Week two in the launch of our Brand vs. Generic debates. Each Tuesday we discuss a various type of food product and whether people should buy name brand or generic/store brand when they shop for that food. Today? Pasta.

Pro’s of Generic: Cheaper. Obviously. Also, have you ever bought BAD boxed, dried pasta? I haven’t. I’ve probably bought every brand under the sun, and I can’t remember ever boiling some pasta then thinking, “huh, this pasta is terrible.” Never. I mean never. Pasta is about the most basic ingredients you can get, flour, eggs, water, salt. Anyone can make dried pasta and anyone can make it taste pretty much just fine. As an added bonus, many generic and store brands now offer whole wheat pasta or gluten free pastas so that you no longer necessarily need to gravitate towards the name brands for those options.

Cons of Generic: One of the cons of generic can be less variety. Even though they now offer whole wheat and high fiber versions, the brand names generally still are cranking out a lot more different cuts of pasta, including more random and obscure ones that the generic brands don’t make. Let’s not discount thickness either. Certain brands may make a lasagna or a spaghetti that is too thick or thin for your liking, which may make you gravitate towards the name brand that makes it just the way you like it.  A search of foodie boards and communities such as Chowhound will show you that there are some folks out there who think there is a big taste difference, advocating for specific brands like De Cecco. A thick, golden color is considered important for the “best” pasta flavor and some will argue only certain brands have that look.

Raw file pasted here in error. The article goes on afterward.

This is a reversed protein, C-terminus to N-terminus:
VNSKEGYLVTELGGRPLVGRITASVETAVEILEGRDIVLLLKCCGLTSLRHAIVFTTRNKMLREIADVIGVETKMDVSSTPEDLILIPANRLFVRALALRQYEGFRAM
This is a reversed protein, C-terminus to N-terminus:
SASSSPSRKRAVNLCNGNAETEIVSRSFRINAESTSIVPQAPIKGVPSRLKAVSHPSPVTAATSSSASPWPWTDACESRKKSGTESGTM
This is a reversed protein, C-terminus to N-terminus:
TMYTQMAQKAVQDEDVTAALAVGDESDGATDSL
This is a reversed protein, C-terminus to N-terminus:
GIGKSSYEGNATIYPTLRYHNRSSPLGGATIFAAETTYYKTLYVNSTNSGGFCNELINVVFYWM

Final Thoughts: For a food with ingredients so basic and cheap, it’s extremely hard to mess up dried pasta. If a pasta is made with durum semolina, which most are, it will hold up just fine when boiled. Honestly, for a food this simple to produce, if you’re paying any sort of mark-up for a name brand and you’re not hosting a dinner party for obsessive Italians, you’re probably an idiot and just wasting your money.  On the other hand, plenty of the “name brand” pastas, while more expensive normally, are frequently on sale, with prices that will rival the name brand – for those of you embarrassed to be seen with a Safeway Select pasta box on your shelf.

So Good’s Verdict: Generic.

What say you So Good readers? Vote in our poll and share your thoughts in the comments

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One Response

  1. Kathryn

    If you’re going for taste along, generic all the way! The price is right and so is the flavor. But if you add healthiness into the mix, I would choose a name brand. I love Ronzoni’s Smart Taste line, that has white pasta that’s just as good for you as whole wheat pasta.

    Reply

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